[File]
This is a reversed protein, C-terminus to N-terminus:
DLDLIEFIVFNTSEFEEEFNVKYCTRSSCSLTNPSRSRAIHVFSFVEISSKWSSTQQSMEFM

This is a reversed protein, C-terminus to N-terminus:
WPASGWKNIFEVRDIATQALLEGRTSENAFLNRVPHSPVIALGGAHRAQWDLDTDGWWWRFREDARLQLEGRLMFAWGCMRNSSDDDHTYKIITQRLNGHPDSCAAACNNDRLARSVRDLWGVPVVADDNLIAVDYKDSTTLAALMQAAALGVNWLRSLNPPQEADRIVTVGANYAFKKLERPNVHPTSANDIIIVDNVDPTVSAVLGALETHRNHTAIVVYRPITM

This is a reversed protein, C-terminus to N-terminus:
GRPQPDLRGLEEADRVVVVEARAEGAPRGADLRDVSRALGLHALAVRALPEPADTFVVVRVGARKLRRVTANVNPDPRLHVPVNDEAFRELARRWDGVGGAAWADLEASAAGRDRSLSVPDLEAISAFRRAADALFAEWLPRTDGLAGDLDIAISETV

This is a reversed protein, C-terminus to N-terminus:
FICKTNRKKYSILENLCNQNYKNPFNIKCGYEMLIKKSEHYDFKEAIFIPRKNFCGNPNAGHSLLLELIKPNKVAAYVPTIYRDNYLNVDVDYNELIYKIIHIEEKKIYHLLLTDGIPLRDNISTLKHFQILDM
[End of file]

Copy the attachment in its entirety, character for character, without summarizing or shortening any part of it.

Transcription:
This is a reversed protein, C-terminus to N-terminus:
DLDLIEFIVFNTSEFEEEFNVKYCTRSSCSLTNPSRSRAIHVFSFVEISSKWSSTQQSMEFM

This is a reversed protein, C-terminus to N-terminus:
WPASGWKNIFEVRDIATQALLEGRTSENAFLNRVPHSPVIALGGAHRAQWDLDTDGWWWRFREDARLQLEGRLMFAWGCMRNSSDDDHTYKIITQRLNGHPDSCAAACNNDRLARSVRDLWGVPVVADDNLIAVDYKDSTTLAALMQAAALGVNWLRSLNPPQEADRIVTVGANYAFKKLERPNVHPTSANDIIIVDNVDPTVSAVLGALETHRNHTAIVVYRPITM

This is a reversed protein, C-terminus to N-terminus:
GRPQPDLRGLEEADRVVVVEARAEGAPRGADLRDVSRALGLHALAVRALPEPADTFVVVRVGARKLRRVTANVNPDPRLHVPVNDEAFRELARRWDGVGGAAWADLEASAAGRDRSLSVPDLEAISAFRRAADALFAEWLPRTDGLAGDLDIAISETV

This is a reversed protein, C-terminus to N-terminus:
FICKTNRKKYSILENLCNQNYKNPFNIKCGYEMLIKKSEHYDFKEAIFIPRKNFCGNPNAGHSLLLELIKPNKVAAYVPTIYRDNYLNVDVDYNELIYKIIHIEEKKIYHLLLTDGIPLRDNISTLKHFQILDM